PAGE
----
$18.49m profit

TELECOM Fiji Ltd posted a profit of $18.49million for the financial year ending March 31, 2015.

The positive performance follows five consecutive years of financial losses for the subsidiary of

Amalgamated Telecom Holdings. This week, TFL chief executive officer Mothilal De Silva speaks to Business Editor GERALDINE PANAPASA about the company’s progressive development.

TIMES: TFL’s announcement of a profit of more than $18m and dividend payment of $5m to ATH shows progressive growth in the company. How were these achieved?

DE SILVA: The financial turnaround was achieved through persistent initiatives addressing key business performance areas. Our broad strategies were focused on four different areas.

Those areas included cost recalling and minimisation; revenue maximisation in a segmented market; effective utilisation or monetisation of existing resources and investment rationalisation; and organisational restructuring to increase efficiency by consolidating and streamlining business processes.

TIME: Was the five consecutive financial years of losses for the period 2009-2010 onward a reflection of bad management practices?

DE SILVA: I will not say that previous management had not done anything during that period. They had also helped to realise some set objectives moving forward.

TIMES: During the past consecutive years of financial losses, how much has TFL had to invest in its broad strategies to ensure positive results were achieved?

DE SILVA: Last year, we had invested but not in a big way. We haven’t made any significant investments. For example, one of our broad strategies was the effective utilisation or monetisation of existing resources and investment rationalisation. Our investment last year was not very significant, however, we tried our best to monetise the existing infrastructure and resources.

TIMES: I understand the company embarked on a major cost rescaling and resources rationalisation program about 18 months ago. This included reductions in human capital. Will TFL continue with this reduction in human capital?

DE SILVA: The market is too dynamic and it’s hard to predict this but the company is comfortable with staffing levels. We are continuously finding ways to manage our costs.

The reduction in human capital was part of the asset consolidation. To improve our service delivery value chain, there was streamlining and consolidation. Through this there was a lot of duplication and that was reduced by that exercise. We managed to reduce staff and that made them redundant. With the introduction of new technologies, you may also have to reduce staff.

TIMES: Also part of that cost rescaling and resources rationalisation program was the disposal of certain assets within the company, in addition to rationalised cost in areas of power, annual maintenance, licence and space considerably. What other assets can we expect to be sold off in the near future to achieve or maintain the positive growth pattern?

DE SILVA: We don’t have immediate plans to sell. We have to identify the assets first. There could be some unutilised assets. We have properties all over the country so we have to see first. A good example is the sale of Ganilau House to the FNPF. With the increase in technology, we are occupying one floor of Ganilau House, which means we are paying prevailing rent rates in the Fiji market to FNPF, because our switches are still there. By the end of this year, we might be able to free that space up.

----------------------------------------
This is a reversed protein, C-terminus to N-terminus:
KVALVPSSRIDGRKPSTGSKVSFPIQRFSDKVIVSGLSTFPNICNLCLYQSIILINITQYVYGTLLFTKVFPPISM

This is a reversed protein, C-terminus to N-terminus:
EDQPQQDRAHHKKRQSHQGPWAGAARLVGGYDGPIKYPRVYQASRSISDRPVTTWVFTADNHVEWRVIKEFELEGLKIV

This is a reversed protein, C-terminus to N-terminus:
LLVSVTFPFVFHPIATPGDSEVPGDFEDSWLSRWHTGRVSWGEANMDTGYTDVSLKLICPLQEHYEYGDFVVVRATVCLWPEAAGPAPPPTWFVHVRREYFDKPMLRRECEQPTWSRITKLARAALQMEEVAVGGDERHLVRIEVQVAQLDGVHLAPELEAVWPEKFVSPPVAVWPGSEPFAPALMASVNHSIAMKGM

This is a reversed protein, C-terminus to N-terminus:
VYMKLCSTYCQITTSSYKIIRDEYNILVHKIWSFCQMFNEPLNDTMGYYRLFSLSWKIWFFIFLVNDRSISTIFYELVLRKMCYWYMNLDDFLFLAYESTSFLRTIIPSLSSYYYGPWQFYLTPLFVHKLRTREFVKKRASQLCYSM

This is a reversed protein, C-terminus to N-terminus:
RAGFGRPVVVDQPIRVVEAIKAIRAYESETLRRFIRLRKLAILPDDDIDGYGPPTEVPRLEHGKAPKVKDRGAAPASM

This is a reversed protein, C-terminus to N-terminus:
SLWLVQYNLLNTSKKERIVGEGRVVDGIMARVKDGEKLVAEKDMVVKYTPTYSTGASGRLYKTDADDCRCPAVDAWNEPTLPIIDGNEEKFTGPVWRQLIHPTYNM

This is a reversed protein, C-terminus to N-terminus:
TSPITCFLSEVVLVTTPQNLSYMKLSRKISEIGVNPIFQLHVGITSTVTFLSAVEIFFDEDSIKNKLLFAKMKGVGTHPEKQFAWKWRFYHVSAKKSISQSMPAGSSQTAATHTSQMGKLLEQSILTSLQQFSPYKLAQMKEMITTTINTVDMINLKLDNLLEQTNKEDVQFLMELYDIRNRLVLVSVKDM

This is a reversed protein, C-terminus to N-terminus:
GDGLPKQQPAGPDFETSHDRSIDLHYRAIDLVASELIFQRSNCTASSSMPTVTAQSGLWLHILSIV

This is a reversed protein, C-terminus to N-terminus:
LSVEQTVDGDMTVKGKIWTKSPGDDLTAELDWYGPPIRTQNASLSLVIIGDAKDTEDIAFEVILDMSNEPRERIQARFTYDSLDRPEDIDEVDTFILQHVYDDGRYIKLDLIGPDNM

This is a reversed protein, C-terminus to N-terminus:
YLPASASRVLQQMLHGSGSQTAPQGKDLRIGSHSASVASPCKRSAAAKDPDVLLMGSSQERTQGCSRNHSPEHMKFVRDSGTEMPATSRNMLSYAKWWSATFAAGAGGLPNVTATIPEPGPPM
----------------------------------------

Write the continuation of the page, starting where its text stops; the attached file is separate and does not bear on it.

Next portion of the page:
TIMES: What are some challenges forecasted for TFL in the coming years?

DE SILVA: The challenges are on two fronts — one is the increasing use of voice services such as Skype and WhatsApp. People are going to increasingly use those services. Our international segment will be threatened; we are experiencing that in a small way that’s going to be a big challenge in the coming months and years.

The trend coming from mobile operators are also a challenge. However, we have to invest more prudently and optimise our investments. That is the way to go otherwise the loss-making cycle will be repeated.

We have to be innovative to introduce new services and moving into innovative business models to boost revenue share by partnering with different stakeholders. Sometimes we even partner with some mobile operators — that’s the way to go especially to survive in a small market like Fiji because the investment is almost the same as a big market.

There are so many islands in Fiji and you have to provide service to all the islands. Sometimes the investment cost is almost the same as the investment cost in Singapore but you have a good population and affordability there.

In Fiji, the revenue per user is less as well as the number of users but you still have to make the same investment cost so that’s also challenging situation. You have to survive in some way by collaborating. You have to find little ways of doing it.

TIMES: Any other comment regarding TFL’s progress?

DE SILVA: Going forward, Telecom Fiji will continue to enhance its infrastructure and services with an aim to meet customer demands and further improve its service delivery. The company will continue to exercise prudency in its investment decisions in its endeavour for business growth and enhancing shareholder value.

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